NCA Allows Raising of Sardar Sarovar Dam Height

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Narmada Control Authority (NCA) has cleared the final raising of Sardar Sarovar Dam (SSD) in Gujarat by lowering of gates and impounding of water in the reservoir upto its Full Reservoir Level (FRL) of EL 138.68 mts.

NCA has permitted final raising of SSD after following the procedure laid down by Supreme Court order dated October 18, 2000 in WP(C) 328 of 2002 in Narmada Bachao Andolan Vs. Union of India & others.

It may be recalled that the last time raising of SSD was cleared on June 12,2014, wherein permission for Phase-I construction of piers, overhead bridge and installation of gates in open or raised position was granted. At that time, the effective height of SSD remained at EL 121.92 mts. with backwater levels of EL 134.32 mts. at dam site.

The Sardar Sarovar Dam is a gravity dam on the Narmada river near Navagam, Gujarat in India. It is the largest dam and part of the Narmada Valley Project, a large hydraulic engineering project involving the construction of a series of large irrigation and hydroelectric multi-purpose dams on the Narmada river. The project took form in 1979 as part of a development scheme to increase irrigation and produce hydroelectricity.

One of the 30 dams planned on river Narmada, Sardar Sarovar Dam (SSD) is the largest structure to be built.

Following a number of controversial cases before the Supreme Court of India (1999, 2000, 2003), by 2014 the Narmada Control Authority had approved a series of changes in the final height – and the associated displacement caused by the increased reservoir, from the original 80 m (260 ft) to a final 163 m (535 ft) from foundation.

The project will irrigate more than 18,000 km2 (6,900 sq mi), most of it in drought prone areas of Kutch and Saurashtra.

The dam’s main power plant houses six 200 MW Francis pump-turbines to generate electricity and include a pumped-storage capability.

Additionally, a power plant on the intake for the main canal contains five 50 MW Kaplan turbine-generators. The total installed capacity of the power facilities is 1,450 MW. Its final configuration is the second largest concrete gravity dam (by volume) after Grand Coulee Dam in the US and has the world’s third largest spillway discharging capacity.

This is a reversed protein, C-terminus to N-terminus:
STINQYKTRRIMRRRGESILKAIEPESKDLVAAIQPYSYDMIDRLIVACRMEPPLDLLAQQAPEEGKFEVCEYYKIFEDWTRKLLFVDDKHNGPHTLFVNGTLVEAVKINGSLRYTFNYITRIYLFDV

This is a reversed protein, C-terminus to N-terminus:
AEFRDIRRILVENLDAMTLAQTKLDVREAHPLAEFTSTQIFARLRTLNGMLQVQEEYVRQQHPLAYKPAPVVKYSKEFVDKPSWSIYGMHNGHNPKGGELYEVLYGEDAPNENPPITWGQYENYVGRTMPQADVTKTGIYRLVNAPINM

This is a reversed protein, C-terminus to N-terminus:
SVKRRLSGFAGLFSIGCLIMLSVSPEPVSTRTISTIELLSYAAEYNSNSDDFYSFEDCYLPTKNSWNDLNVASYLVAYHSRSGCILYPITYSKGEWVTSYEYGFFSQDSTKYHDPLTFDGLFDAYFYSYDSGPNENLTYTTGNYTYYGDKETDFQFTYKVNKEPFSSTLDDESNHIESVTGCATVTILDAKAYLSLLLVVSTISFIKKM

The dam is one of India’s most controversial, and its environmental impact and net costs and benefits are widely debated. The figurehead of much of the protest is Medha Patkar, the leader of the Narmada Bachao Andolan (“Save Narmada Movement”). The movement was cemented in 1989, and received the Right Livelihood Award in 1991. Support for the protests also came from Indian author Arundhati Roy.

Height increases of Dam:

In February 1999, the Supreme Court of India gave the go ahead for the dam’s height to be raised to 88 m (289 ft) from the initial 80 m (260 ft).

In October 2000 again, in a 2-to-1 majority judgment in the Supreme Court, the government was allowed to construct the dam up to 90 m (300 ft).

In May 2002, the Narmada Control Authority approved increasing the height of the dam to 95 m (312 ft).

In March 2004, the Authority allowed a 15 m (49 ft) height increase to 110 m (360 ft).

In March 2006, the Narmada Control Authority gave clearance for the height of the dam to be increased from 110.64 m (363.0 ft) to 121.92 m (400.0 ft). This came after 2003 when the Supreme Court of India refused allow the height of the dam to increase again.

In August 2013, heavy rains raised the reservoir level to 131.5 m (431 ft), which forced 7,000 villagers upstream along the Narmada River to relocate.

On June 2014, Narmada Control Authority gave the final clearance to raise the height from 121.92 m (400.0 ft) metres to 138.68 m (455.0 ft).

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